Versus the competiton:
Your daughter would love the Suzuki Vitara two-door – it’s the quintessence of cute. I suspect it’s too cute by half for most boys, and most grownups would feel a bit silly in it. Suzuki, though it’s Japan’s smallest automaker, has a dazzling array of models and variations thereof, especially in those lines that are built in North America, as Vitara is (in Ingersoll, Ontario).
The pocket-sized Vitara two-door is their smallest mini-ute, and it’s the one with a soft top. The four-door Vitara has a steel roof, as does the more opulent Grand Vitara. This is obviously a case where a spirit of fun prevails over such old-fogey considerations as practicality and safety.
Still, I question whether any new driver should be put into any kind of sport-utility vehicle, lest the aura of omnipotence lead him or her into trouble. This is especially the case with such a tiny thing as the two-door Vitara, whose short wheelbase (a mere 86.6 inches) could predispose it to rollovers. The four-door, hardtop version has nine inches greater separation between the axles. The most directly comparable vehicle is that old soldier that never fades away, the Jeep Wrangler, and small as it is, its axles are 93.4 inches apart. (A midsize car has 100+ inches of wheelbase.)
The Vitara has removable side window panels, a removable rear window piece and a removable sunroof. The side and rear pieces incorporate plastic windows which can be taken off by means of exterior-mounted zippers and Velcro fasteners.
The sunroof latches to the front windshield (quite facilely) as a convertible top would. It can be unfastened from the windshield and tossed back over the roof to create a smallish view of the sky, or completely removed along with the other panels to create an open-air ambience. It is tempting to remove just the rear window for flow-through ventilation, but I quickly discovered that’s a bad idea (as I later found is laid out explicitly in the owner’s manual).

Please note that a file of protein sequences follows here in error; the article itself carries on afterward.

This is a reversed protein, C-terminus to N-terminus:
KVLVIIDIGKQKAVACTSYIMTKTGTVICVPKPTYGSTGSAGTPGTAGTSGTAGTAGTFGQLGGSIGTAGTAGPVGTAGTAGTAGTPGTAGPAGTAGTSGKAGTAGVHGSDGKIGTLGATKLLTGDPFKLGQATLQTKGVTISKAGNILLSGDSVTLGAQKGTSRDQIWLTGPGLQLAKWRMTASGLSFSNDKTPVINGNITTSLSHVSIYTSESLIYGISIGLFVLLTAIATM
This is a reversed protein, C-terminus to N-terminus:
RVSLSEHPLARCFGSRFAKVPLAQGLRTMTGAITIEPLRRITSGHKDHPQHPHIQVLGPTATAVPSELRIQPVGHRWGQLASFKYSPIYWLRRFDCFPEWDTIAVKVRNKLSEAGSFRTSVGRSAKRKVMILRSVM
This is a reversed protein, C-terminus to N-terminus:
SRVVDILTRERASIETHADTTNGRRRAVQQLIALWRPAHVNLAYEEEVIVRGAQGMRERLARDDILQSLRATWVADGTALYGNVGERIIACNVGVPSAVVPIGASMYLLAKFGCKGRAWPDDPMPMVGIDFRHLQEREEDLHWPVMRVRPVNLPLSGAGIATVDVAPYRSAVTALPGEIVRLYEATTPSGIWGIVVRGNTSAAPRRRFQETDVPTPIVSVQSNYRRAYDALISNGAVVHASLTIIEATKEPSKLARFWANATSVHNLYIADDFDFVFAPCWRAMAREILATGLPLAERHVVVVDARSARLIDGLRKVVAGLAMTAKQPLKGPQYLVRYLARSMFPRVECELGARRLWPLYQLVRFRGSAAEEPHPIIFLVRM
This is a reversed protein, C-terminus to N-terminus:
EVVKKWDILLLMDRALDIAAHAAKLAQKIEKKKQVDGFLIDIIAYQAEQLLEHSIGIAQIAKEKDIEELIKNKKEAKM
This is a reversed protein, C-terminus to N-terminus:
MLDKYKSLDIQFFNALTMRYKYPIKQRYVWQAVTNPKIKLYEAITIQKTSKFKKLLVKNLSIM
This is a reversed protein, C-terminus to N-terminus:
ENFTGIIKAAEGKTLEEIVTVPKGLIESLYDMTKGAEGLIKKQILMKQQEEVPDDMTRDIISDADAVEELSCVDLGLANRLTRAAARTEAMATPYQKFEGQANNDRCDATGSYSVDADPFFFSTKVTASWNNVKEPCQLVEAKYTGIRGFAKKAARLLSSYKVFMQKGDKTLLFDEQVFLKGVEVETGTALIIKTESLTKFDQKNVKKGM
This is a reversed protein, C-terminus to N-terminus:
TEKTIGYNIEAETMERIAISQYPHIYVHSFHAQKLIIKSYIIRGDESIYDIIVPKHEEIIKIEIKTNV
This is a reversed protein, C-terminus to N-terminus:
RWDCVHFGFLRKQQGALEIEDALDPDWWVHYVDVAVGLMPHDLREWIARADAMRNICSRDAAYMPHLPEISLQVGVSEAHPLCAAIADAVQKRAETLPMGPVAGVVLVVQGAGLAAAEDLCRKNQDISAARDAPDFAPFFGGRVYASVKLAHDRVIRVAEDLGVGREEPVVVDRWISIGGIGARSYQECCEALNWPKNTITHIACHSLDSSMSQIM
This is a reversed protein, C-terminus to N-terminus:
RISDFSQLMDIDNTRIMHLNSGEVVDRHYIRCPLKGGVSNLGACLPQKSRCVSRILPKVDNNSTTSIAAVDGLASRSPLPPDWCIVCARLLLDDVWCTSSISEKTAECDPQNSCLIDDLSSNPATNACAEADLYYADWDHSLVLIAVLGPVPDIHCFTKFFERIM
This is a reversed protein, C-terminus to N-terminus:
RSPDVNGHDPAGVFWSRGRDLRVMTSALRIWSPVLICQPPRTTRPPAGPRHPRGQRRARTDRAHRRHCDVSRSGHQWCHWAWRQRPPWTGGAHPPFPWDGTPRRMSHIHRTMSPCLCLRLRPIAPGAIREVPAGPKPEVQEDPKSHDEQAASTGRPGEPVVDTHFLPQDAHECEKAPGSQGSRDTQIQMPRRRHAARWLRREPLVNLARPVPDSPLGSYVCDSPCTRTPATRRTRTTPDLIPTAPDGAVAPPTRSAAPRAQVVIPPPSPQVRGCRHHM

Happily in this case, the Vitara has a stinky catalytic converter. Zooming around at a variety of speeds, I soon noticed that exhaust gasses filled the interior. Along with the malodorous components, there must surely be carbon monoxide, odorless but deadly.
Suzuki says if you must operate the vehicle in this configuration, be sure the heater – AC controls are set to bring in fresh air and put the fan on high. I did not notice an odor when I operated the machine with the (glass) side windows down and the sunroof and rear window open, but that’s still probably not a good idea.
Needless to say, security in a vehicle of this type is virtually nil. A pocket knife could easily breach either the windows or the cheap-looking plastic top.
With everything zipped up, the Vitara was not excessively noisy at highway speeds. When the sunroof was open, its cover flapped about rather unpleasantly.
The Vitara is built like a truck, with a body plac ed upon a ladder frame. This approach sacrifices some ride quality for the ruggedness you’ll appreciate on non-paved surfaces, although I found the ride remarkably good – considering – on even fairly challenging pavement. Pitching motions were less pronounced than the wheelbase number would suggest, and roll was well-managed.
The Vitara, in four-wheel-drive form, is truly ready to go brush busting. It’s not all-wheel-drive, like most of the new crop of “crossover” vehicles, but actually 4WD, with a mechanical linkage between front and rear axles, and even a low range for really rough situations.
The transfer case on the tester was quite poor. It’s allegedly “shift-on-the-fly” (up to 60 mph), but I found it quite reluctant to change from 2High to 4High at any speed. It would either grind the gears or appear to go into 4High, as indicated by a dash light, while making a nasty noise and eventually popping back into 2High.